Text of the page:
Relaxed and Enjoyable Conversations with The Daily Sparkle

General tips for using the Daily Sparkle to make conversations more relaxed and enjoyable…

With thanks to Berkshire Healthcare

We recognise that every person with dementia has their own level of understanding and communicating. Many will be unable to read the Daily Sparkle independently. The tips provided here will help you to use your Daily Sparkle more effectively; helping both you and the person you are sharing it with to have an enjoyable and satisfying session.

  • Everyday tasks take up a lot of energy – (eg washing/dressing) so try to leave a gap between Daily Sparkle sessions and your other activities to avoid fatigue.
  • Check that glasses and/or hearing aids are available and in good repair.
  • Minimise distractions eg turn off TV/radio as background noise can make it harder to find words and can interfere with concentration, particularly if a person has difficulty hearing. It is easier for a person with dementia to focus on one thing at a time.
  • Try to face the person directly when talking. It is much easier for them to understand you if they can see your mouth and facial expression and you can also see whether they have understood your message.
  • Allow time for a person to find the words they want independently. Encourage them to focus on the the most important word/s, rather than trying to put together a whole sentence.
  • Try prompting, but only if you think you know the word a person wants – and only if they are happy for you to do this. Do not provide the whole word. They will get more satisfaction if you help them to find the word themselves. For example, don’t say: ‘Stamp’, say: ‘When you address an envelope, you then have to stick on a s…’, allowing them time to complete the word.
  • Let the person know if you have not understood. Don’t pretend that you have understood as this is likely to increase their frustration. They may know by looking at your face whether you have understood or not!
  • Using questions that need just a Yes or No can help as long as a person has understood the question. You may find that adding a gesture such as thumbs up or down, or a choice of written yes and no is helpful. Encourage pointing to check that a response is reliable.
  • Try offering a choice of only two answers (eg tea or coffee). Write the answers down and point to each answer in turn as you say each one. Ask the person to point to the answer they want.
  • You can also try using a choice of two pictures if written words are too difficult. Make sure the writing/pictures are big enough if the person has poor eyesight.
  • A person with dementia may struggle to find the words they want, but the thoughts in their head may be clear. Even when the words won’t come out, paying close attention to facial expressions and tone of voice can help you to establish what they want to say.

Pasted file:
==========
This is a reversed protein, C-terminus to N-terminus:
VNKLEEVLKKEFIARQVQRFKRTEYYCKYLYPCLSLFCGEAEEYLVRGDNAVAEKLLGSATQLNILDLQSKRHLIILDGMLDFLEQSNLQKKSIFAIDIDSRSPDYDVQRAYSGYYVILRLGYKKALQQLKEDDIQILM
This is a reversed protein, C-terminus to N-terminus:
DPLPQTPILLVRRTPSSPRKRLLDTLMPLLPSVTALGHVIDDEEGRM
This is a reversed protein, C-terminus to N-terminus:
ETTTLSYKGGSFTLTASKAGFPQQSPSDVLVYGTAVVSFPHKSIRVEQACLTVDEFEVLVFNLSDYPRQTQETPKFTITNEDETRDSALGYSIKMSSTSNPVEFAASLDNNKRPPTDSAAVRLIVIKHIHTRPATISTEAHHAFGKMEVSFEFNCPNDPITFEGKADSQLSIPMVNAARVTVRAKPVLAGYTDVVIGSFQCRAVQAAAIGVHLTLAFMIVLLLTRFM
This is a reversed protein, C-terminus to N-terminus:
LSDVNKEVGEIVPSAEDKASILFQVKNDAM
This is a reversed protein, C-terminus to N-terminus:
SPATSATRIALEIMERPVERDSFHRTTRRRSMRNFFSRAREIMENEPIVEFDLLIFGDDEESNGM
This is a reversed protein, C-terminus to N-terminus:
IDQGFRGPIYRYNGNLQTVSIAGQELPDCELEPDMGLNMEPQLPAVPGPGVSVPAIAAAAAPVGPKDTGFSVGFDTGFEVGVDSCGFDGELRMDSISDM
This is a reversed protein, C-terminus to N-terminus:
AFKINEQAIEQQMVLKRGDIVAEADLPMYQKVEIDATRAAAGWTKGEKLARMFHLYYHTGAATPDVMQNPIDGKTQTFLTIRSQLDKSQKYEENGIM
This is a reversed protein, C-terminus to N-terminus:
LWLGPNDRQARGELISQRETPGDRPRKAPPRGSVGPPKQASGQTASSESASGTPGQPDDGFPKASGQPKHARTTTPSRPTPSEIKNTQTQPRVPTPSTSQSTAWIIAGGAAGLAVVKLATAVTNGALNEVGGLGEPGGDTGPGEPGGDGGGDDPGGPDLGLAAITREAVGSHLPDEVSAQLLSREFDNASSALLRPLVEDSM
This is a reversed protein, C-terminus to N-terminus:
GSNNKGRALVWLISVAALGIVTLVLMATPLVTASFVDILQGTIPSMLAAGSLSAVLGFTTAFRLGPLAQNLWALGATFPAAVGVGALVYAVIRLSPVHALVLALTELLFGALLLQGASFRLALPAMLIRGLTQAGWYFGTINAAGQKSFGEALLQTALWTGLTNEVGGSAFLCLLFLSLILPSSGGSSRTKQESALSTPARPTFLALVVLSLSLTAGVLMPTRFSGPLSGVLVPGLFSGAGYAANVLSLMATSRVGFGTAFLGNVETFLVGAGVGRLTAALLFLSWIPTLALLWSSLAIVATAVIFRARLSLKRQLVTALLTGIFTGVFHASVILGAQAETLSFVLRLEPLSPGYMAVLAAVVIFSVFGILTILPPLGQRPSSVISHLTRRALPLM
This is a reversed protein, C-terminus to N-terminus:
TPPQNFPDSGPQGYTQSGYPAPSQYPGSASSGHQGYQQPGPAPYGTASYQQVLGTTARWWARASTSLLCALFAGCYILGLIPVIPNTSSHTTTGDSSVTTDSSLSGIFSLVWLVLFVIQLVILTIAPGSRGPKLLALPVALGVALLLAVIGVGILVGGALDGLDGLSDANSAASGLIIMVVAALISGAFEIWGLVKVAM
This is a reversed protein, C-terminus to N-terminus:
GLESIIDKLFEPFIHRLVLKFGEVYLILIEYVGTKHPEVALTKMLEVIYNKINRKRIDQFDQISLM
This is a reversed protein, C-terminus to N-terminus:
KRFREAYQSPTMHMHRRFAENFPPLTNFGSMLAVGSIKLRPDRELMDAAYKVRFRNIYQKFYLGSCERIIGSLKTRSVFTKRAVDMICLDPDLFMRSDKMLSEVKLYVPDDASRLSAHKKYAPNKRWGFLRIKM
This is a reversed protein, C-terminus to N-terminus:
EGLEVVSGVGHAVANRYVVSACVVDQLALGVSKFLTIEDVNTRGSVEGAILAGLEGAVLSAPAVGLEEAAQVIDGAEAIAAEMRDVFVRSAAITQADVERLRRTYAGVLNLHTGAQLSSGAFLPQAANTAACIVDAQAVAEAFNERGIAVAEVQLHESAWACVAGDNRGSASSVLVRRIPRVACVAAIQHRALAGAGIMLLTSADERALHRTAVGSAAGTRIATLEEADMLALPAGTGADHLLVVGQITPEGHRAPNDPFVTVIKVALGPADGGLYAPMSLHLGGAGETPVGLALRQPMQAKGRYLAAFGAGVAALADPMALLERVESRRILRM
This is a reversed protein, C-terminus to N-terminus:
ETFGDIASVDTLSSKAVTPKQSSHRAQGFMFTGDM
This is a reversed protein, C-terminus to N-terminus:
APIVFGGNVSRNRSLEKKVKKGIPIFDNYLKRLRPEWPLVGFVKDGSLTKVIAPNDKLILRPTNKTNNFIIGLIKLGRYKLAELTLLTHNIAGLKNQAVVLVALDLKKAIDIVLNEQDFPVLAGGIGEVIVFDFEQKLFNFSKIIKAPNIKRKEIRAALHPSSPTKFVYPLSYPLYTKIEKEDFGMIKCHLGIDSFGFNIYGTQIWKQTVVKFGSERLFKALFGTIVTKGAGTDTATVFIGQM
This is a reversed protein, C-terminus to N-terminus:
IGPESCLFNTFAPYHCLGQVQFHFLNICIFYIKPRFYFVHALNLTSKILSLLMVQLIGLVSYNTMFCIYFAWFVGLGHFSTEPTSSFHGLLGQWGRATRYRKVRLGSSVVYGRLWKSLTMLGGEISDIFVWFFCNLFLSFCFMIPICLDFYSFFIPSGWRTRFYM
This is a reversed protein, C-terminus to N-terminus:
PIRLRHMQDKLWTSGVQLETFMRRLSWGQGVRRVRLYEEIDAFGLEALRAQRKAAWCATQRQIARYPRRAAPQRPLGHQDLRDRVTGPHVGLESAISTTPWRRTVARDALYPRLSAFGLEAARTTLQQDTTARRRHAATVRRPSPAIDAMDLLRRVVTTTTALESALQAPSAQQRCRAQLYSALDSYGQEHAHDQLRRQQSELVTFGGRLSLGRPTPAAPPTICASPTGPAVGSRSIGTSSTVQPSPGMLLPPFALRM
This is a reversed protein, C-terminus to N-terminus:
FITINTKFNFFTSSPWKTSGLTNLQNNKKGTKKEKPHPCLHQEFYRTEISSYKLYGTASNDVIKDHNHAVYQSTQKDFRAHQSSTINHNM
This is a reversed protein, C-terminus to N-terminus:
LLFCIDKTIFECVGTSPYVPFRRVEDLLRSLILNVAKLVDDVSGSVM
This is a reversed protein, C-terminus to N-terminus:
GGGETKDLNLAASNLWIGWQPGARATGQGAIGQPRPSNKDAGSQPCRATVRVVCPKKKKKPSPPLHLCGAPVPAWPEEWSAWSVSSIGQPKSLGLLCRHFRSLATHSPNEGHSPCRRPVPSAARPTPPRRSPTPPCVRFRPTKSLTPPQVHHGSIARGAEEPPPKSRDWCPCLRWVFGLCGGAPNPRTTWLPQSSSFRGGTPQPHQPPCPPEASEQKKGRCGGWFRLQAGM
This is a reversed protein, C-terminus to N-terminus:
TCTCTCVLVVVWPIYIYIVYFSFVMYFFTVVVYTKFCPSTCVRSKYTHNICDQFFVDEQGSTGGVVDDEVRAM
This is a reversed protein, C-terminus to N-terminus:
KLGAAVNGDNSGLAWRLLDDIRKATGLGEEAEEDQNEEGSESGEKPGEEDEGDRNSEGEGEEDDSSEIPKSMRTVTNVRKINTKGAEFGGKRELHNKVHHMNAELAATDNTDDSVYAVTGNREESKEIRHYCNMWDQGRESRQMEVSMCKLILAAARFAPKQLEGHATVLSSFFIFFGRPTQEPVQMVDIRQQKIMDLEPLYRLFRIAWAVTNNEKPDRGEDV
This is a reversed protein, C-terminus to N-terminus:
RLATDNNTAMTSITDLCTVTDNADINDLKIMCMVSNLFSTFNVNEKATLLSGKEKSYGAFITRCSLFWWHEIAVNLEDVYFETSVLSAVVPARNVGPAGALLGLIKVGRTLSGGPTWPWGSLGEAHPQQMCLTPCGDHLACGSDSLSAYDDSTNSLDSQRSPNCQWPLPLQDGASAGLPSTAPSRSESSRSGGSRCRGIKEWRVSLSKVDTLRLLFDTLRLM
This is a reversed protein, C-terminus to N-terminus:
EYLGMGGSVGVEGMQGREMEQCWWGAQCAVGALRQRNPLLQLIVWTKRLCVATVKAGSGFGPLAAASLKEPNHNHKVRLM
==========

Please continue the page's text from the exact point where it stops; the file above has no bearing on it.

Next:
• Use a total communication approach – try supporting your conversations using non-verbal methods such as gesture, drawing and/or facial expressions.
  • Talking about things in the here and now is natural, and much easier for a person to follow than more abstract things. Having a printed copy of the Daily Sparkle in front of you is helpful.
  • Many people with dementia have difficulty concentrating on two things at once. If having a break, allow time to finish eating or drinking before continuing. Eating and talking at the same time could lead to choking.
  • Take your time and be prepared to repeat questions and information to make sure you have understood each other.
  • Try and work out the topic that the person wants to talk about, for example: Were you trying to tell me something about family?…….money?……..eating and drinking? Encourage a Yes/No response. If this is usually accurate you might like to try adding a something else option.
  • When talking, use short sentences and simpler, everyday words which the person can hang on to for a moment. Most people with dementia cannot hold as much information in memory as they used to. They need longer to prepare their responses as their brain is probably working much more slowly now.
  • If a person with dementia makes a statement which is incorrect, avoid arguing and move on.
  • Even simple conversations will take much longer than you expect. That’s fine and quite normal. Sometimes you just won’t get through to each other and may have to abandon an activity or topic. You can always agree to come back to it later.

We hope that you enjoy using your Daily Sparkle. Have fun and please let us know how you get on!